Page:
However, there is an important difference between fiendishly tricky and laughably idealistic. Meditation is a tool to chip away at this apparent reality. Just as we can accept that our clothes do not sum us up (though the mind is inclined to receive any comment about an item we are wearing as if it does, hence we feel good when someone compliments our trousers), we can further grasp that the same is true for our physical body, our opinions, feelings and thoughts.
With exploration, it becomes more and more difficult to isolate any defined sense of self. Identity becomes a constantly changing and thus meaningless concept, and the only reality we are left with is the absolute unshakeable truth of what we find under our noses at a given moment.
Both Eastern and Western schools of thought have arrived at this conclusion using the diametrically opposed methodologies of science and spiritually. The Buddhist term “annica”, meaning constant change (and thus no concrete reality) strikes a remarkable chord with Einstein’s proclamation that “reality is merely an illusion, albeit a very persistent one.”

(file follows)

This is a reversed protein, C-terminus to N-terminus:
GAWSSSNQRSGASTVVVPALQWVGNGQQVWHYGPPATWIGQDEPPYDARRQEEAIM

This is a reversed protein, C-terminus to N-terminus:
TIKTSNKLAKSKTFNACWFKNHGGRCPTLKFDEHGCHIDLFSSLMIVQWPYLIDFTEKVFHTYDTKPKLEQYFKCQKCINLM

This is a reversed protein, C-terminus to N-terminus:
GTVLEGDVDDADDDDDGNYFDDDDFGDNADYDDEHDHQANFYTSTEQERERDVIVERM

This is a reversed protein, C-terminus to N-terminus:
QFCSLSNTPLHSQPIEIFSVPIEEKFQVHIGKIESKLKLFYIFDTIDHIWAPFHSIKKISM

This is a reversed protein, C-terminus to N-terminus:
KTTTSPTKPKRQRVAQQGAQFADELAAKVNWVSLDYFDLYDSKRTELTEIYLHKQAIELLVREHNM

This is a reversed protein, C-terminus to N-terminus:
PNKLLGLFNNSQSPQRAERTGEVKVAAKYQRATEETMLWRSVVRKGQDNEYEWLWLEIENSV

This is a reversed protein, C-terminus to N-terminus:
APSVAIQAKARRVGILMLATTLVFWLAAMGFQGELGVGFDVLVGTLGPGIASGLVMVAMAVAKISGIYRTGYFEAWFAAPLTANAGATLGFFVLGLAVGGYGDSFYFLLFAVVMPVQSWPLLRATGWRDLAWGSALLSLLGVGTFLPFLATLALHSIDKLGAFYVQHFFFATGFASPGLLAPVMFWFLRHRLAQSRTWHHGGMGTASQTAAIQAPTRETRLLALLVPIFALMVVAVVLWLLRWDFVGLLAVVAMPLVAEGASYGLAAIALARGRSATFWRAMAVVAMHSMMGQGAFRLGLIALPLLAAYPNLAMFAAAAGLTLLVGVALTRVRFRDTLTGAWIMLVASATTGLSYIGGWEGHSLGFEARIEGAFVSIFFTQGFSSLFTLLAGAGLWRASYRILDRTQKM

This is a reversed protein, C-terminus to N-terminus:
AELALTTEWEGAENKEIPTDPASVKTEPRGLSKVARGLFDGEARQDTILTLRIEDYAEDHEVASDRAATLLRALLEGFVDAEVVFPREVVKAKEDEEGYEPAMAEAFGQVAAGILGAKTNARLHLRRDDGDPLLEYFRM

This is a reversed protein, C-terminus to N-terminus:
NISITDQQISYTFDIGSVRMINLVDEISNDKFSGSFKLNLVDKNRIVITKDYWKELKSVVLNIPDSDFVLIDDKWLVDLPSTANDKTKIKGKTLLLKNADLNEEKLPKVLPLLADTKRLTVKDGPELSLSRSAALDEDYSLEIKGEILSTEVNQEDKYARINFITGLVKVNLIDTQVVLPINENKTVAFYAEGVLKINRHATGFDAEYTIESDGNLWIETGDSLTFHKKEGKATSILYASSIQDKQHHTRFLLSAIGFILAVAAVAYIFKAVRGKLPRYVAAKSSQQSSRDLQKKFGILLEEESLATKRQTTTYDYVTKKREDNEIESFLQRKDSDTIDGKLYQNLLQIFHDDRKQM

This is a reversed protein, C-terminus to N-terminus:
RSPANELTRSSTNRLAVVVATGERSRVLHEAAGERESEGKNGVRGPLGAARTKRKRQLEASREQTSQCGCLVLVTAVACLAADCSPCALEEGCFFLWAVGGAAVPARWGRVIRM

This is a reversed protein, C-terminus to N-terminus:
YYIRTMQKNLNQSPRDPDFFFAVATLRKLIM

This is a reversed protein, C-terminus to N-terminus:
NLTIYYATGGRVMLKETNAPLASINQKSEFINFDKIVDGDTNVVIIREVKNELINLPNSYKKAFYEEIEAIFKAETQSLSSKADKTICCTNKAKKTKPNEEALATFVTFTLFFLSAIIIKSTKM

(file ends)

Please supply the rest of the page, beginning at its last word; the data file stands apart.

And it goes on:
As a stalwart empiricist and pragmatist, the central appeal of the technique is its practicality.
I tend to approach spiritual traditions with what I hope is a healthy discernment, wary of the ease with which they can lose sight of meaning in deference to ritual, ceremony, and jargon.
I have witnessed spirituality being used as a vehicle to provide an identity, sometimes to vulnerable or isolated people. For me, as soon as style becomes more important than substance, alarm bells start ringing.
It's a huge relief then, that meditation requires next to no particulars: you don’t have to wear distinctive clothing, enter a special building or practise in a certain position. The centre was completely devoid of symbolism or iconography – no shaved heads or smiling statues of chubby Buddhas adorning the gardens. The whole place was decidedly neutral in atmosphere.
For it is not the tone that matters. It is the work – the practice. Trying to achieve an enlightened state without this is like trying to learn to swim by reading lots of books about swimming.
'Greedy for peace'
Coming back into the world, the pull of busyness has been as strong as ever.